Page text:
2. I’ve dabbled in self-improvement books and talks for most of my adult life. They have great information but you have to practice them every day like a new language. Most of us just go back to our usual habits once we finish the book because we can’t afford to have Tony Robbins call us every morning to remind us not to be a loser. Right now I’m reading, ‘How To Win Friends and Influence People.’ Once I realized I was a poorly designed human being I surrendered to these books and YouTube videos with ridiculous sounding titles but have good reviews. Improvement/progress is happiness. Hopefully by the time I’m 60 years old I’ll be a high functioning person in society.


    1. That is, of course, the crux of the self-improvement genre – none of it does any good unless paired with some sort of action on the part of the reader.
      I do believe, though, that ideas and concepts can take root and help inform the choices we make, whether or not we consciously recognize it. I always think of reading these books as just more fodder for the brain and treat the ideas like a buffet – taking what works for me and leaving the rest behind.
      And I’m just going for functioning – low, middle, or high.


  3. I recently found The Oxford Happiness Questionnaire in a magazine I was tearing apart. The average score is a 4 out of 6. Mine was 2.5. I took this to my therapist who suggested I focus on the items that scored highest and forget about (let go of) the ditch-dwellers (another variation on “this is who I am and how do I make it work in my favor”). It was a helpful session, and I realized I’m not the Dismal Dora I sometimes believe I am.


    1. Argh – I found that same questionnaire and fall into the neither happy nor unhappy category (a nearly exact numerical average of happy and unhappy responses). I think they call it the blah category, which feels about right at this particular moment in time. I think that’s the kicker with that assessment – it’s entirely relative to one’s mood at the moment.
      I’m halfway through the Covey book and feeling a burning irritation in my brain with the incessant management chatter. I used to think it was important to work on areas of weakness – sort of the Renaissance approach to being a well-rounded person. The Covey book unintentionally made me realize that I really just want to get better at the things that I value – personal relationships, creativity, and physical well-being and stop trying so hard with everything else. I’ll leave the team-building, ad revenue-generating, and glad-handing to people more adept and passionate about those things.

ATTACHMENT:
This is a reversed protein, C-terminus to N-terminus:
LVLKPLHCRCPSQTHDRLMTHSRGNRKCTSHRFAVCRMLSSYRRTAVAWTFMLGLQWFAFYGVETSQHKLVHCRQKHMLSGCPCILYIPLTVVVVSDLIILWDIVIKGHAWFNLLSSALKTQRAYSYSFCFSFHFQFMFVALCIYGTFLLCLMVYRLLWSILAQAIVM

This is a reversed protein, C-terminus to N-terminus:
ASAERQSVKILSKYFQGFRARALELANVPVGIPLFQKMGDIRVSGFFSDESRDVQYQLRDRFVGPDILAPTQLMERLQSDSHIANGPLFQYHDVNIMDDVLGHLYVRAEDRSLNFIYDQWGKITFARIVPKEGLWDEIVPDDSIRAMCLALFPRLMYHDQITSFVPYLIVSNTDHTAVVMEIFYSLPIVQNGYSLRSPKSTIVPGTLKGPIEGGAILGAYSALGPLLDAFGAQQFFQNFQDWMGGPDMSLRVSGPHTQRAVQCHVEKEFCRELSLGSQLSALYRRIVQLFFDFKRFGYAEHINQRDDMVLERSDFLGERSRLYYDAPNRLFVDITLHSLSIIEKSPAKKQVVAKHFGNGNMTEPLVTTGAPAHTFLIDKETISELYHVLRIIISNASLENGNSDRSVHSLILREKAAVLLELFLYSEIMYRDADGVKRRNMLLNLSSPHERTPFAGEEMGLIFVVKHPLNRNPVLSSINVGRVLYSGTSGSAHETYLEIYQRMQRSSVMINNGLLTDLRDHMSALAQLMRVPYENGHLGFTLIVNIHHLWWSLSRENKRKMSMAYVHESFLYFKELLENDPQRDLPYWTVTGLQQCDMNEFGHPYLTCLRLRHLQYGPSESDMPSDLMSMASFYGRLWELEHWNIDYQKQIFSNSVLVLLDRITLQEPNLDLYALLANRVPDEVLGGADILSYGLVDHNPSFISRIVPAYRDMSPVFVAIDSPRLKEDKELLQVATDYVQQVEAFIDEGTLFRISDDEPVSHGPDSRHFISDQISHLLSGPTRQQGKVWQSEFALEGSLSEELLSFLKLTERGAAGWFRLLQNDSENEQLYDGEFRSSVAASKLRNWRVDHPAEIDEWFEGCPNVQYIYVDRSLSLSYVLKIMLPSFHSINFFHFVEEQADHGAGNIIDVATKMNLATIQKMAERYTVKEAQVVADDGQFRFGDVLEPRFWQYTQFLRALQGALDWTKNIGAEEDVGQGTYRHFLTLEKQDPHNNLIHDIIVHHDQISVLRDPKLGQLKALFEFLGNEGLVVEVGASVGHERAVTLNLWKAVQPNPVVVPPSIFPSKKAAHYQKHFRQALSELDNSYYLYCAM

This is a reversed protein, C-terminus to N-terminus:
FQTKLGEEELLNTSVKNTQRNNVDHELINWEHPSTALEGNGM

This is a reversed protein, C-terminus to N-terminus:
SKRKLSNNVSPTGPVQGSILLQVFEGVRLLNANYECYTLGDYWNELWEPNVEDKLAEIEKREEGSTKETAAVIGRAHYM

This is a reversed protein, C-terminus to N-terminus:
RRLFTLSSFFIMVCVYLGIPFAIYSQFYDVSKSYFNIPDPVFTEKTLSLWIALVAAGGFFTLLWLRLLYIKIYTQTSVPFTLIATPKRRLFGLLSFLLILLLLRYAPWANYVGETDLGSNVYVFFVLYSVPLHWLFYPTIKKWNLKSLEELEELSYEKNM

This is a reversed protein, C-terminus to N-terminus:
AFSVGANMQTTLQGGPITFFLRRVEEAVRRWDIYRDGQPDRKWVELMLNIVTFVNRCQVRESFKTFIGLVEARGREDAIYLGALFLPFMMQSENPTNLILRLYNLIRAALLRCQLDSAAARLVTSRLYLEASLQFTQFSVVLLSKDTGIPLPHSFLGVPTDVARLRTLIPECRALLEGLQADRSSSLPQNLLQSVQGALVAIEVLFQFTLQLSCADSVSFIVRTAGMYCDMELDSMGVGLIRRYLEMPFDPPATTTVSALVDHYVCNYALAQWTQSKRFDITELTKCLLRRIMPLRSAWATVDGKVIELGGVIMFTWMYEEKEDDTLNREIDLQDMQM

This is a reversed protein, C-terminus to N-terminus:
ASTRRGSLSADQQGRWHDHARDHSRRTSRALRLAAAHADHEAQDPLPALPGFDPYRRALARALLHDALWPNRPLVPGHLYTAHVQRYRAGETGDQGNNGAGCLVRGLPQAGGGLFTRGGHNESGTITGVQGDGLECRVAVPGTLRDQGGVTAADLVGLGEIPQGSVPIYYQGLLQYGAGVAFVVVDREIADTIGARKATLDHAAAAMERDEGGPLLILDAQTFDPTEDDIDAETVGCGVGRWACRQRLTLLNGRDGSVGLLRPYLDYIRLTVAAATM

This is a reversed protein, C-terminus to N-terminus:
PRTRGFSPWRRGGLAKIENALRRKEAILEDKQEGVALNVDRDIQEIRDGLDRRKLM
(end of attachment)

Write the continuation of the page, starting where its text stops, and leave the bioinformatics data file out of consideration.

Liked by 1 person

  4. I bought the 7 Habits… book years ago. Have dipped in and out countless times. Then, gradually, over years tiny snippets start to seep into my consciousness. Take the gap between stimulus and response, for example. I didn’t get it for a long time. Then I did. And I was like, ‘Wow, this actually makes sense’. Great blog by the way 🙂


    1. I just read through the stimulus and response section yesterday. There are some nuggets of good ideas that I’ve been taking note of, but as I get further along in the book, it’s getting repetitive. I also think that presenting empathy as a novel concept (he uses different words) is definitely a male perspective. I might laugh it off as being dated, but here we are, in a society where empathy is now often in short supply. I imagine a few years down the road having similar ‘a-ha’ moments like yours from some of the reading I’m doing now.
      Glad you’re enjoying the blog!